Another key aspect for Amelia is living in a plastic-free household.

“Avoiding plastic is important in our household,” states Amelia, “by reducing our reliance on this substrate is a powerful way of demonstrating that you want to be part of the climate action response.

“So, I have no plastic containers at all in my house. I prefer using metal and glass containers, and it is easy to do this at home, but the challenge is when going to the supermarket. But if you plan and rethink how you shop, you can identify the products you need that you can purchase without using plastic.

“Buy your fruit and vegetables loose as opposed to prepackaged goods. Take your own containers and ask the butcher or cheese-deli operator to place the products in them instead of wrapping them in plastic.

“There are also several brands coming out with cardboard boxes as packaging for their goods in the frozen aisle. So, my advice is first to see if the products you are looking for are boxed in the freezer; if not, then rather purchase loose vegetables.”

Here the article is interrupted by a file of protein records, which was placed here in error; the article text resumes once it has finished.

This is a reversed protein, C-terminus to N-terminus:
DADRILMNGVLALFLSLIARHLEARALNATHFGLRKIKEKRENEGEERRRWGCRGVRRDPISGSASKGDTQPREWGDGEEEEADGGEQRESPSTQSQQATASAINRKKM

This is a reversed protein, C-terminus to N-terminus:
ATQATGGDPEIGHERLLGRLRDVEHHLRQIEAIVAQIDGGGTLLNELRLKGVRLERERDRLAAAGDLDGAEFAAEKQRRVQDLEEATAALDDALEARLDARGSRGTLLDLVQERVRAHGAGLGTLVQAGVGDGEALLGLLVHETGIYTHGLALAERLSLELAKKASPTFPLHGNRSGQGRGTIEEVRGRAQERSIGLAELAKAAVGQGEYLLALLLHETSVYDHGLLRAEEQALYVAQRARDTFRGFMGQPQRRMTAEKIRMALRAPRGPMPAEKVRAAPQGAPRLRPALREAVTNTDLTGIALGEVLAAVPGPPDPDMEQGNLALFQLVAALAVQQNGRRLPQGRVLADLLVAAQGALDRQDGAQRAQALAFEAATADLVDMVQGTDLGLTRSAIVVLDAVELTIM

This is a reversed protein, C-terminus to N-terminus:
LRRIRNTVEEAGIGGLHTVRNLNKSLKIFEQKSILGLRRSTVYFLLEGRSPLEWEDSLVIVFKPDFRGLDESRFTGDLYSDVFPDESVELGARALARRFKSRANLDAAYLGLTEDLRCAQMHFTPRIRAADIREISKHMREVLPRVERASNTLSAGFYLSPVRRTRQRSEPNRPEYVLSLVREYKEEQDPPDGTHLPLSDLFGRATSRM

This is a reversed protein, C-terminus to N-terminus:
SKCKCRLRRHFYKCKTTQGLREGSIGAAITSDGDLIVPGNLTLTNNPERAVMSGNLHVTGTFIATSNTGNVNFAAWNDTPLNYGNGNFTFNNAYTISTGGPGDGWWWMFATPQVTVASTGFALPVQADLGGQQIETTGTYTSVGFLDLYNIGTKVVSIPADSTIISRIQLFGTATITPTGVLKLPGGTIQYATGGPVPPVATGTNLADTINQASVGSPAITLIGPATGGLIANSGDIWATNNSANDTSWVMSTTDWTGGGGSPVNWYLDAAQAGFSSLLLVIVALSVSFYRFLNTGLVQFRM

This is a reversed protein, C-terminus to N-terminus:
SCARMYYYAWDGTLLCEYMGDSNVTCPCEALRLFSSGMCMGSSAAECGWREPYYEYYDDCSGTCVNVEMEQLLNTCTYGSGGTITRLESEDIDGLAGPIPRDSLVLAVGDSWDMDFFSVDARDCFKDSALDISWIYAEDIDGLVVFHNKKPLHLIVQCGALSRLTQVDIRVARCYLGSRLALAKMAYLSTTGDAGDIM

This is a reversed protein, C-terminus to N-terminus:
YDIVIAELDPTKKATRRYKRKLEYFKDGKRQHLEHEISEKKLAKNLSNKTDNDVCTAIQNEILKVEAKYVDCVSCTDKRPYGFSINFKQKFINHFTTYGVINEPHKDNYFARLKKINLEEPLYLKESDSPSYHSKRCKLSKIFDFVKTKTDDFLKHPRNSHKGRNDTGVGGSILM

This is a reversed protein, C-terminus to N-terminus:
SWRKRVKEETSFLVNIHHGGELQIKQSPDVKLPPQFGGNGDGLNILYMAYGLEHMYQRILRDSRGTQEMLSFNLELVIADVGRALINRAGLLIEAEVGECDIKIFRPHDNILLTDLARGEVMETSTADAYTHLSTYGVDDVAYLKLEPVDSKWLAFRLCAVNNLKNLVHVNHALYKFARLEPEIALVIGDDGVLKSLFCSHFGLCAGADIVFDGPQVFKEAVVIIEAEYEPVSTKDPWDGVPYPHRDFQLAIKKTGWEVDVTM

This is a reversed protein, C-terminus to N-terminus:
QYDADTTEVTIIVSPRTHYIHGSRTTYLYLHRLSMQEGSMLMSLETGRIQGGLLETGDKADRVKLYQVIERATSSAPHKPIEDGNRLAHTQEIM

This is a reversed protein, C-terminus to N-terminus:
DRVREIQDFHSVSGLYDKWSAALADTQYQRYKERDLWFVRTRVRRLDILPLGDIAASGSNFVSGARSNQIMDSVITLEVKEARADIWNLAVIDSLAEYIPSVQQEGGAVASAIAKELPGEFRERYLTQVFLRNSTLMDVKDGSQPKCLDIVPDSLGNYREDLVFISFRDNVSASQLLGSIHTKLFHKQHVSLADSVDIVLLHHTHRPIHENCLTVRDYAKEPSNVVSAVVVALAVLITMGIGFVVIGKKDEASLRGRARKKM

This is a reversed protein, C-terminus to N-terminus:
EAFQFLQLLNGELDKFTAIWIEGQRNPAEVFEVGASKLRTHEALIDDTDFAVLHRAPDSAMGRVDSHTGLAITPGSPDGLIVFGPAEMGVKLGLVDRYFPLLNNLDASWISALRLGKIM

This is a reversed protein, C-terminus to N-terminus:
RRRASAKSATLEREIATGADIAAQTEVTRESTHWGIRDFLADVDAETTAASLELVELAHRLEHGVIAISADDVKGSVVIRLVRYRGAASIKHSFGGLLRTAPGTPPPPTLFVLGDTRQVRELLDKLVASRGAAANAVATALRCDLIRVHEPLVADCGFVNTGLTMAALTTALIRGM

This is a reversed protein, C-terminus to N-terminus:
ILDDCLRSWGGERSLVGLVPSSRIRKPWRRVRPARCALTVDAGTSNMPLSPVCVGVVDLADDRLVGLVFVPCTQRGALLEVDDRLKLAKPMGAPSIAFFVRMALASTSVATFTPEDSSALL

High-flyer to eco-warrior in reviving cottage industry

Though she enjoyed a high-flying career in media and television, Amelia viewed herself as an eco-warrior, and when the Covid-19 pandemic arrived, she decided it was then the right time to move to the country and follow her dream.

“I started environmental practices 15 years ago, and I then started thinking about the waste I was producing and how I could reduce it. And bit by bit, those small changes I was making to my life started to overtake my whole life, and I started to spend most of my time finding out how I could live a more environmentally lifestyle.

“I was a closet hippy for so many years – so on the weekends, I was trying to live a sustainable life, but during the week, I was living in the corporate world. And the two did not really mix, and I really wanted to change it. I wanted to take my business acumen and experience and apply it to sustainable and social practices.”

And so, Bide Planet was born that creates a range of eco-friendly cleaning products by making use of an age-old British tradition, the cottage industry – which once upon a time thrived throughout the UK.

In Britain, prior to the industrial revolution, the cottage industry thrived in this country, enabling rural communities to create productive industries. Amelia says she is effectively tapping into this scenario.